Joe Pesci Movie Review: Siberia

So I gotta start by saying what the fuck?! Keanu Reeves is a Canadian? I mean, when in the fuck did that happen? Because when I watched him in dose Matrix flicks, he was an American. And that movie about the bus where he ends up banging Sandra Bullock at the end? Yeah, I’m pretty sure he was an American in that one too . . .

Anyways, Marco asked me to do a movie review for Siberia, and it’s about time he asked me back . . da stupid prick! But he wasn’t doing me any favors as things turned out, because this movie was a more worthless piece of shit than my Uncle Tony.

Things start out okay, because here I was thinking it was a John Wick movie where someone kills his dog at the beginning and then he ends up taking out half of Russia. But no, this ain’t that. At all. It’s . . . what would Marco call it? It’s got more of that nuance shit that he eats up . . that happen to find more pointless than patchouli, but be that as it may. I kept watching because I’m an asshole or something . .

Reeves plays a diamond merchant named Lucas who travels to Russia, because da guy can’t find a movie role that doesn’t involve fucking Russians. He’s in St. Petersburg . . . da other St. Petersburg, where he’s supposed ta hook up with this degenerate named Pyotr. But the guy ain’t nowhere to be found.

So now . . there’s this Russian gangster, which is fucking redundant since every Russian I ever met is a gangster. His name is Boris . . again, redundant. And he’s pissed ya see? Because Lucas, the dumb prick, got screwed ovah by Pyotr and so he aint’ got da diamonds . . and now Boris is gonna cut his balls off if he doesn’t fix this shit. Again . . redundant.

Lucas goes to Siberia to find this Pyotr douche bag. His first night there, he gets in a fight with some Russians that doesn’t go well, because he’s no John Wick. This hot numbah of a waitress named Katya, of fucking course, tells Lucas that her broda thinks they’re sleeping together so get this . . she asks him to bang her. Which he does because he’s not a total schmuck.

And dat’s it! Da rest of this fucking movie is Lucas looking for Pyotr and him banging Katya. Oh yeah, da wife of this Lucas guy? Molly fucking Ringwald . . . and I had no idea! Because you see her like once, and then she’s like, well go bang dis Russian chick if that’s what you wanna do, ya stuttering prick, see if I care! So Lucas bangs her . . like twenty times over the next howah. Evidently, he’s looking ta see if maybe this chick tucked the diamonds up her ass or something.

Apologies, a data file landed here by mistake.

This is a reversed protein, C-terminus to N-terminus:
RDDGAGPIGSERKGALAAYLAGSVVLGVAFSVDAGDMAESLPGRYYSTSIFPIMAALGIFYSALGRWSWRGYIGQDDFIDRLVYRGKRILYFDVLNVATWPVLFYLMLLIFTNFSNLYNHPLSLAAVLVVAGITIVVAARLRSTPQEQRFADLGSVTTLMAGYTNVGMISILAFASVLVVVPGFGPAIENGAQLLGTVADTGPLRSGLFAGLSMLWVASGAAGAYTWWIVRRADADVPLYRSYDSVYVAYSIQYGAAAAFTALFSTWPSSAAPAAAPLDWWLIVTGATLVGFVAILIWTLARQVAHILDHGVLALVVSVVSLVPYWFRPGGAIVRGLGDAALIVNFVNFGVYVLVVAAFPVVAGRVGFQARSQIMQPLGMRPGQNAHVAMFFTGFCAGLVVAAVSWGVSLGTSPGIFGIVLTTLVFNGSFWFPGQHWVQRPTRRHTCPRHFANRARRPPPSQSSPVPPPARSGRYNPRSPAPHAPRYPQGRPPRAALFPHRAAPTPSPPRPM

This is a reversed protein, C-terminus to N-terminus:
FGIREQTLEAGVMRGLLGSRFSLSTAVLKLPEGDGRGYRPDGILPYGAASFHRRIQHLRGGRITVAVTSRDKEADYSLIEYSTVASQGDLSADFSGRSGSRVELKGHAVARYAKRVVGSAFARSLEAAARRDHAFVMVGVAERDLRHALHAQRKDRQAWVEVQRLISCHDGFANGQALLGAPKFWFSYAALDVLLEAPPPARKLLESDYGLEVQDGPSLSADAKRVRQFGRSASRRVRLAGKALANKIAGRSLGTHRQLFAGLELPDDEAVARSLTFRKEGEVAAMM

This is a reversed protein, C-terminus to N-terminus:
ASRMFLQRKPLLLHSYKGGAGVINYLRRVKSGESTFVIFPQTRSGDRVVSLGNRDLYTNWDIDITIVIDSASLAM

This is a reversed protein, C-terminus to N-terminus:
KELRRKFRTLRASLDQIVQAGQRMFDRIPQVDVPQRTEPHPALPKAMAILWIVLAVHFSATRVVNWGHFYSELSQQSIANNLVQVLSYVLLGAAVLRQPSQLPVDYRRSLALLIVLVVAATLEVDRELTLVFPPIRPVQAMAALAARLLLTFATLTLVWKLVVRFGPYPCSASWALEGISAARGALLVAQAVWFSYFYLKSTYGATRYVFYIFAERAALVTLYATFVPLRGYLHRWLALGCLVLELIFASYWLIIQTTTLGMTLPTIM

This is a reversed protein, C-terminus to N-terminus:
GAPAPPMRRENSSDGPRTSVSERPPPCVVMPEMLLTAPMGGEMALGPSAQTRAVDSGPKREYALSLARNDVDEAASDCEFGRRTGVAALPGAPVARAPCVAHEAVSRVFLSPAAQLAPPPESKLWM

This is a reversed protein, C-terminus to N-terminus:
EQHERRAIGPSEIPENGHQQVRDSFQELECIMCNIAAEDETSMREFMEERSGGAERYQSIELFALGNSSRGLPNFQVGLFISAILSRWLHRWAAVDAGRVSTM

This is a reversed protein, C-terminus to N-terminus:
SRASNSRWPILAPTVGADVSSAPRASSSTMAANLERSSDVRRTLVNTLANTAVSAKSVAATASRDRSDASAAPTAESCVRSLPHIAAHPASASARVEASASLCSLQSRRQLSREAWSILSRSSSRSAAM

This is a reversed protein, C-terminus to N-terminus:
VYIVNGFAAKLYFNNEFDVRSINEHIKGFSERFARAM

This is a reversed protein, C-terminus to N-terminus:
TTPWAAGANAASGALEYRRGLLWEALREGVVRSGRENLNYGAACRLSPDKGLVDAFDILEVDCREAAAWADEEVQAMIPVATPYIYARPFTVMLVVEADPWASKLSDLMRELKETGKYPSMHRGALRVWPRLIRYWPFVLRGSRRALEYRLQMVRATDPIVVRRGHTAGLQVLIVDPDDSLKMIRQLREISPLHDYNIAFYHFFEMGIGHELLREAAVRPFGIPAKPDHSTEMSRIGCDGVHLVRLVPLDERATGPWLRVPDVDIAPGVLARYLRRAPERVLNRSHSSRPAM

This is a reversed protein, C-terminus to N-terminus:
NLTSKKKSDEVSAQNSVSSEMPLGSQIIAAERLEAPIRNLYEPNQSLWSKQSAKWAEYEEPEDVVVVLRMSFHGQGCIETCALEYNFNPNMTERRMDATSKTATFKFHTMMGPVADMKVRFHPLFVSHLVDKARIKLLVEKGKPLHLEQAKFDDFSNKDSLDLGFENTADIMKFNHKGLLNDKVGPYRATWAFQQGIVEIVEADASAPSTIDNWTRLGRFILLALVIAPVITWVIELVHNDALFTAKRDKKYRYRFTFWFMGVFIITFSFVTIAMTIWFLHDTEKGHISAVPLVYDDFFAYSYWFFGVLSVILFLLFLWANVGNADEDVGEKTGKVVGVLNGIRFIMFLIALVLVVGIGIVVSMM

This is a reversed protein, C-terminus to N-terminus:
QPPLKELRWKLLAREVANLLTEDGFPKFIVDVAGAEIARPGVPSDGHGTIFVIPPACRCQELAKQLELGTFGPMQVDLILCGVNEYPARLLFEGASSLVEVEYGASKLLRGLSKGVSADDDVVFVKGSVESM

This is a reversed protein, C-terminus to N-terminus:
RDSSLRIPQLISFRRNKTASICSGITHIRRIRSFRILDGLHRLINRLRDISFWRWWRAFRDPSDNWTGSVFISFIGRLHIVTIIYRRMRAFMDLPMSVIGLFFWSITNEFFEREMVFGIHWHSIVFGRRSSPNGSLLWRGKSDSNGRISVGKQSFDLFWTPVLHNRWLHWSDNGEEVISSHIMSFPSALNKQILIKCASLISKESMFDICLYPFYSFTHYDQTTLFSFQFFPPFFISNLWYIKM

So Lucas’s trip to Siberia consists of banging Katya and going bear hunting with the guys who kicked his ass earlier in the movie. Fucking genius . . . I mean, who da fuck goes bear hunting with Russians . . outside of Dick Cheney?! And at some point, he finds out that Pyotr fucked him over and sold the diamonds.

Later on, Lucas decides to sell Boris some fake diamonds while wearing a wire because he figures it’s the only way he’s getting out of Russia. Of course, the only good ideas dis guy has are coming from his other head. He does end up finding Pyotr . . dead on a toilet. No diamonds . . .

In da last scene, Lucas gets into a shootout with a piece of shit rifle and somehow is able to kill all the guys who are afta him . . except the one guy he shoulda killed first, because he ends up killing Lucas. Which means he ain’t gonna be banging Katya for da hundredth time inside an howah and a half . .

Thank God

 

Me and Oscar Wilde at a Ballgame

We sit along the third base line as the late summer afternoon puts another quarter in the jukebox of a melodious sky whose lyrics rhyme with every kind of forever after kind of place. And Oscar, he minds to the third baseman, who’s being rather possessive of the mussed up bag he’s responsible for guarding.

“The chap is of a mind to take that thing you call a base home with him, it would seem . . .”

“It’s why they refer to third base as the ‘Hot corner’. Because if you’re looking for the most suspenseful of locales on a diamond? It’s as good a place to start as any,” I explain.

Seven innings down and I’ve explained a lot of the nuts and bolts of a typical game to the old boy. He digests every morsel of information before spitting out literary devices in return, so the bargain? It’s fantastic as far as I’m concerned.

“Why does the fellow on the mound behave in such a fastidious manner? Is it not considered poor etiquette to deny the batter his involvement with this baseball?”

“Involvement with this baseball . . I don’t think Ted Williams could have said it any better than that, my man. Well see, it’s like this. The pitcher is attempting to talk that baseball into doing his bidding. But the batter, he is well aware of the liberties he might be able to take with the very same ball. So the pitcher holds on, as if holding to a lover he fears might quit him,”